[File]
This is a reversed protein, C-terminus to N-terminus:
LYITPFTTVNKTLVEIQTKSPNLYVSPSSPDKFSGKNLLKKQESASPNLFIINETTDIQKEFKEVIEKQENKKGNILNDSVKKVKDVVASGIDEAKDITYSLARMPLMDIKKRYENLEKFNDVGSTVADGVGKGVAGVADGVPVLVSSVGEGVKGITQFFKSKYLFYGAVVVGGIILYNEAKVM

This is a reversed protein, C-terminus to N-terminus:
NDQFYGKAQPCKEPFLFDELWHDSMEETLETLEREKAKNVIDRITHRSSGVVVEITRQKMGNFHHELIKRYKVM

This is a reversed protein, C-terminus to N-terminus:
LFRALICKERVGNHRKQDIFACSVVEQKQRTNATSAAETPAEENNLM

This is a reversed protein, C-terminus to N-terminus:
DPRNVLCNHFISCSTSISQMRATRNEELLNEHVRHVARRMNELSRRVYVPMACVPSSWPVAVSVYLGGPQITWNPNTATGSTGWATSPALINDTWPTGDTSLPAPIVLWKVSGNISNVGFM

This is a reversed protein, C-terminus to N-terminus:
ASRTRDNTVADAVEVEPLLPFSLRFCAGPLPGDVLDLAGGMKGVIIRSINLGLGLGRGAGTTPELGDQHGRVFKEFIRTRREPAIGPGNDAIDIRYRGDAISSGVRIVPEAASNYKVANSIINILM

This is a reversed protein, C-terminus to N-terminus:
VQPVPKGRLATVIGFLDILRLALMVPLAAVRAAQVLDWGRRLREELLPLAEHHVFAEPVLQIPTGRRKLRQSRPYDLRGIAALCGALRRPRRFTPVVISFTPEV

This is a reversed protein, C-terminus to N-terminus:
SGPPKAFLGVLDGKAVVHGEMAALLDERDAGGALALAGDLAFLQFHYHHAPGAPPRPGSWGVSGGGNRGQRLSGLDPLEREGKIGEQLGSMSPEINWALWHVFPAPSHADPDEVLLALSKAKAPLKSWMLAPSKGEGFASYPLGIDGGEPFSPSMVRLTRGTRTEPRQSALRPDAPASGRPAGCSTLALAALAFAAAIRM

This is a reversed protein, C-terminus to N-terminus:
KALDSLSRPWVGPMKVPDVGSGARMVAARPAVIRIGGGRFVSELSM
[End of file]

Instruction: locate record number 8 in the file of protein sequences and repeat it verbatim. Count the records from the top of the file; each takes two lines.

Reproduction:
This is a reversed protein, C-terminus to N-terminus:
KALDSLSRPWVGPMKVPDVGSGARMVAARPAVIRIGGGRFVSELSM